Most patients with multiple myeloma develop a severe osteolytic bone disease. The myeloma cells secrete immunoglobulins, and the presence of monoclonal immunoglobulins in the patient's sera is an important diagnostic criterion. Here, we show that immunoglobulins isolated from myeloma patients with bone disease promote osteoclast differentiation when added to human preosteoclasts in vitro, whereas immunoglobulins from patients without bone disease do not. This effect was primarily mediated by immune complexes or aggregates. The function and aggregation behavior of immunoglobulins are partly determined by differential glycosylation of the immunoglobulin-Fc part. Glycosylation analyses revealed that patients with bone disease had significantly less galactose on immunoglobulin G (IgG) compared with patients without bone disease and also less sialic acid on IgG compared with healthy persons. Importantly, we also observed a significant reduction of IgG sialylation in serum of patients upon onset of bone disease. In the 5TGM1 mouse myeloma model, we found decreased numbers of lesions and decreased CTX-1 levels, a marker for osteoclast activity, in mice treated with a sialic acid precursor, N-acetylmannosamine (ManNAc). ManNAc treatment increased IgG-Fc sialylation in the mice. Our data support that deglycosylated immunoglobulins promote bone loss in multiple myeloma and that altering IgG glycosylation may be a therapeutic strategy to reduce bone loss.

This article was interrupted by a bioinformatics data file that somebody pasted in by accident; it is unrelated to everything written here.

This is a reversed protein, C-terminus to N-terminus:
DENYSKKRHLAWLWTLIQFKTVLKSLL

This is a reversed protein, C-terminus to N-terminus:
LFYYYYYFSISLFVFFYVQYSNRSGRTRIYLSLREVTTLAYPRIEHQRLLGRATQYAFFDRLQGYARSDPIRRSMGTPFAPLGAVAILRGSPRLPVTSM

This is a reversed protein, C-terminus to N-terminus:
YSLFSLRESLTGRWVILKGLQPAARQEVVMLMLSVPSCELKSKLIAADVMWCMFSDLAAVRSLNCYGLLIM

© 2020 by The American Society of Hematology.